- January 17, 2013
The world is a bell curve. Our nation is a bell curve. Americans are a bell curve.
Collectivists, statists, and, let’s be honest, way too many Democrats refuse to accept this indisputable fact.
From the beginning of biblical times to today, there have always been poor people, middle-class people and rich people. There have always been really sick or handicapped people, healthy people and super-healthy people. There have always been below-average intelligence people, average intelligence people and really smart people. There have always been lazy people, average achievers and extraordinary achievers.
And there always will be.
And yet,with all of their being, the collectivists, statists and Obama-ites act with the invincibly ignorant delusion that by tilting the world with laws and government coercion — by using the force of prison or a gun at your head — they can turn bell curves into flat lines so that everyone is equal and all misery is eliminated.
This is the belief behind Obamacare. This is the belief behind government-controlled public education.
This is why we have 43% income-tax rates and why politicians advocate $15-an-hour minimum wages.
(Side note: If a higher minimum wage will lift people out of poverty, why stop at $15 an hour? Why don’t we go all the way? Why not make it $200 an hour, $300 an hour, $500 an hour? Then no one would be poor!)
The most remarkable thing of all is that the majority of American voters bought and are buying this massive con: that the federal government, by coercive decree, can provide equal material well-being to all.
Please think about the following seriously: What rational, logical evidence exists to convince anyone that our federal government could create a “market” that would administer and manage health insurance and high-quality health care services for 300 million people in an orderly, efficient, low-cost economic system?
Surely, you might think an intelligent, rational person would dismiss that idea just on the basis of the monumental fact our federal government spends more than $3 billion a year than it takes in and is $17 trillion in debt. How does that not register?
And yet, in 2010, 219 Democrats in the U.S. House of Representatives and 60 Democrats in the U.S. Senate — no Republicans in either house — voted to impose the “Affordable Care Act” on the American public. What’s worse, they did it without reading the law they were adopting.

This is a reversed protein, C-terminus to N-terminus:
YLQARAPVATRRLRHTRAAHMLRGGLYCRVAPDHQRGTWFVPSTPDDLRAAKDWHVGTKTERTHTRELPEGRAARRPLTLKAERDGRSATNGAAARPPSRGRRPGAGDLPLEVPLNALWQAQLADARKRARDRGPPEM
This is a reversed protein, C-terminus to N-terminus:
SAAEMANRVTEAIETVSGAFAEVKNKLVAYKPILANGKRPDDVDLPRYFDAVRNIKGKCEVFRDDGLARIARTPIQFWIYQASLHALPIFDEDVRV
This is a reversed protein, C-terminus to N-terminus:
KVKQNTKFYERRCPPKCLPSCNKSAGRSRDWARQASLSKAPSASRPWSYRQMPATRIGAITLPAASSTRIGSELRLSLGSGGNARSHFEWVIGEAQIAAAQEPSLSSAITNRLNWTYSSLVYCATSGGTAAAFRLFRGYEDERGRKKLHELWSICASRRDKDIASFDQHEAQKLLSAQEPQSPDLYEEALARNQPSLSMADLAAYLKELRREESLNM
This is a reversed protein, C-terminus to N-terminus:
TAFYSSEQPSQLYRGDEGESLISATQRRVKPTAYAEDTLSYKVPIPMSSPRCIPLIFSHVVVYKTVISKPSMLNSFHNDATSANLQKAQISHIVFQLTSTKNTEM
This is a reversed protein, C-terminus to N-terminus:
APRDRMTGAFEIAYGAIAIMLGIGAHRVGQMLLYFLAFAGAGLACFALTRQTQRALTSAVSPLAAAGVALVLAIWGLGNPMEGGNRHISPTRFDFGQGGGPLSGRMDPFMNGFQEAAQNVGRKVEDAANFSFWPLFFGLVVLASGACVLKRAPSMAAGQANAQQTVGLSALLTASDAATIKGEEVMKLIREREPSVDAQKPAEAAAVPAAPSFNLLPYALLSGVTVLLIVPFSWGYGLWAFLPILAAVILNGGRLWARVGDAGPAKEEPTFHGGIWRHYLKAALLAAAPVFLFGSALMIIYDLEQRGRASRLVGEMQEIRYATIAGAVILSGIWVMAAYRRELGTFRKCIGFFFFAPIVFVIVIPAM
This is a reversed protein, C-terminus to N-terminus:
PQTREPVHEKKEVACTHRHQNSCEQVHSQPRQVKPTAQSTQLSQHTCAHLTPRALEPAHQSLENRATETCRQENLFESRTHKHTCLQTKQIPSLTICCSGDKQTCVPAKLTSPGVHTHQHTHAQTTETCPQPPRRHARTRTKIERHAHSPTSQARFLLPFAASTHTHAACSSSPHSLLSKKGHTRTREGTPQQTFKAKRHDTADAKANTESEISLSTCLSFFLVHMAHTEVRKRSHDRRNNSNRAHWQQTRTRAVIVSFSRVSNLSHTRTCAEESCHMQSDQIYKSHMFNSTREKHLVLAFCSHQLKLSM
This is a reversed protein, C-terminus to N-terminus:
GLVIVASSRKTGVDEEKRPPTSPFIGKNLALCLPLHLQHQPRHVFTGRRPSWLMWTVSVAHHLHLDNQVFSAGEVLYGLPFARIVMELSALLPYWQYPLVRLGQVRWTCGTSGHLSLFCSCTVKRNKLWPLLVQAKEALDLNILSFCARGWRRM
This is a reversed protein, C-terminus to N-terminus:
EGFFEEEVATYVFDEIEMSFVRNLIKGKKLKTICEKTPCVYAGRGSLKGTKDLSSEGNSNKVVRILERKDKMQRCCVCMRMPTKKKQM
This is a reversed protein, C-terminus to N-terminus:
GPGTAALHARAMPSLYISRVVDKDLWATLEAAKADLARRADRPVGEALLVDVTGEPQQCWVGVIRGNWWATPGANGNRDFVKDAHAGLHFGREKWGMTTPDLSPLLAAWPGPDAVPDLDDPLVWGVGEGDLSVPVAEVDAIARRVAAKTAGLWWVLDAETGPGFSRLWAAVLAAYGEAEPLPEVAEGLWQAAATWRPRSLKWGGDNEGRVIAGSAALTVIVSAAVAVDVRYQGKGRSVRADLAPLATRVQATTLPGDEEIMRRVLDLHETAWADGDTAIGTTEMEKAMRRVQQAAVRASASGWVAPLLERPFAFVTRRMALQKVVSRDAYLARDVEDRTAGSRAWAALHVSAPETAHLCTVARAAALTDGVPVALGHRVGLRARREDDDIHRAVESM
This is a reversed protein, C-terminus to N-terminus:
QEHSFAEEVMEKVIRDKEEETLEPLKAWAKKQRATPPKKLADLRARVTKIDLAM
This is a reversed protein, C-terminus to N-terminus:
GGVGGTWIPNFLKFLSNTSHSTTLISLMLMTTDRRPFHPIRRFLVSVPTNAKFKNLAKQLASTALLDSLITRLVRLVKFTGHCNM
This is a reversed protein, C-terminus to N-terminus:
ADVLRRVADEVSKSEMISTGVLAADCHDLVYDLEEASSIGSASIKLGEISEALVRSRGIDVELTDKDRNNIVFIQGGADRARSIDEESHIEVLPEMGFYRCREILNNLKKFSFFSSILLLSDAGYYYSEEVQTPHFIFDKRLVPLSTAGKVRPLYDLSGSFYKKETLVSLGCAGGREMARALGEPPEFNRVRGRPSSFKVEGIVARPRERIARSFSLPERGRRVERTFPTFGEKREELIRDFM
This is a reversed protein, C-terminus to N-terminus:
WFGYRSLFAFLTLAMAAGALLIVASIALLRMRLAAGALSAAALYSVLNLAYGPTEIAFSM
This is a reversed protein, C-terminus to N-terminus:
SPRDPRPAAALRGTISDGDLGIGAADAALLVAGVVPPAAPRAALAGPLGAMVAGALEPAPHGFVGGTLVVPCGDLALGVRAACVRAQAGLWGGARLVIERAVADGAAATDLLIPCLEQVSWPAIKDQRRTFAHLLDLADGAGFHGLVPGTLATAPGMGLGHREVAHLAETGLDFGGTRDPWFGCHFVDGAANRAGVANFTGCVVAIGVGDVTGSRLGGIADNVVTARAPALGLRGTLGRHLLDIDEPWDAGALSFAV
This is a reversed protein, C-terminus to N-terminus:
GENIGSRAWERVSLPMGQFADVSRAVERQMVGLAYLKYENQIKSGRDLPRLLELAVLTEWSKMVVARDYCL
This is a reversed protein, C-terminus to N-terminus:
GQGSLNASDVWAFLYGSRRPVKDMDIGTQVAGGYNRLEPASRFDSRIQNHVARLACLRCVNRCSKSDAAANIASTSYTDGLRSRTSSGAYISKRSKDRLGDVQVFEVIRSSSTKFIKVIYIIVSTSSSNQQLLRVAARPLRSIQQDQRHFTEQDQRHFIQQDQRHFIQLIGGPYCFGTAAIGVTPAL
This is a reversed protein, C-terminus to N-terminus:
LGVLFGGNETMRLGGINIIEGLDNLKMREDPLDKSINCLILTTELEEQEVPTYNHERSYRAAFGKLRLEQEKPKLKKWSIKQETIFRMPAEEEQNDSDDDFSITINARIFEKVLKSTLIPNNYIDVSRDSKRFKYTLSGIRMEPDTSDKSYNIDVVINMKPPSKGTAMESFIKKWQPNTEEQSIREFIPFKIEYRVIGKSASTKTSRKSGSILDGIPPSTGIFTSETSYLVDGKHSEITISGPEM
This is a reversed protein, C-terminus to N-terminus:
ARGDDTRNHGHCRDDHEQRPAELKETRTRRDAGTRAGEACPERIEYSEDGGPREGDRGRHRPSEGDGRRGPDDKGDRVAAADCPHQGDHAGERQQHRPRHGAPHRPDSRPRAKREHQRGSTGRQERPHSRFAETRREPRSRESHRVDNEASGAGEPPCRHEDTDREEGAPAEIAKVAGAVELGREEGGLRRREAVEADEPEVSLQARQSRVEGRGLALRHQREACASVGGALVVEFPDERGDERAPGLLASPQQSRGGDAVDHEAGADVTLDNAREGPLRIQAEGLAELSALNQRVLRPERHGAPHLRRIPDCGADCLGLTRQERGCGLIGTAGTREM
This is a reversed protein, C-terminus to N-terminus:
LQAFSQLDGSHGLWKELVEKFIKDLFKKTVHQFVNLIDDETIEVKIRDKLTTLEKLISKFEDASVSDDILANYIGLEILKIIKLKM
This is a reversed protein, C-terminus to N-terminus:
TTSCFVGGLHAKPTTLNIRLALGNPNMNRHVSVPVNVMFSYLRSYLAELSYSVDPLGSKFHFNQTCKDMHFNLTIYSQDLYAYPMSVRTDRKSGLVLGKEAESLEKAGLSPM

This would be unfathomable were it not the norm.
How does this happen?
How does something so truly and obviously implausible and so destructive of individual freedom become “the law” of the land?
There is no single answer. The reasons are many. But in broad terms, you can point to three unconnected phenomena that eventually come together in a cosmic collision. A matter of time:
• 110 years of a cultural shift away from the nation’s roots — from the 1900s of Teddy Roosevelt to Obama;
• The human frailty of those who pursue power and the law to force us to behave according to their mores;
• And perhaps most important, our failure to educate the past three generations about our national, historical roots.
There are lessons in all of this.
The cultural shift: From the adoption of the U.S. Constitution in 1789 to the Civil War, historians write that Americans embraced the culture of freedom — individual freedom, freedom of religion — and limited government. They lived the vision of the Founding Fathers.
But after the Civil War and for the next 50 years, thanks in large part to immigration and the industrial revolution, the U.S. economy grew at an extraordinary pace. And human nature being what it is, as free-market capitalism produced deserved wealth for the most brilliant innovators and producers, as well as undeserved wealth for some overzealous actors; as it also spread wealth among more than ever before, beneficiaries of the producers; there also arose the few who sought government power to regulate, intervene and control capitalism’s winners and losers.
Indeed, from the presidency of Teddy Roosevelt in 1900 through that of Barack Obama, one president after another, and one Congress after another ushered in more and more government intervention and expansion. The only exceptions in that 110 years: Calvin Coolidge and, to an extent, Ronald Reagan.
Why the worst get on top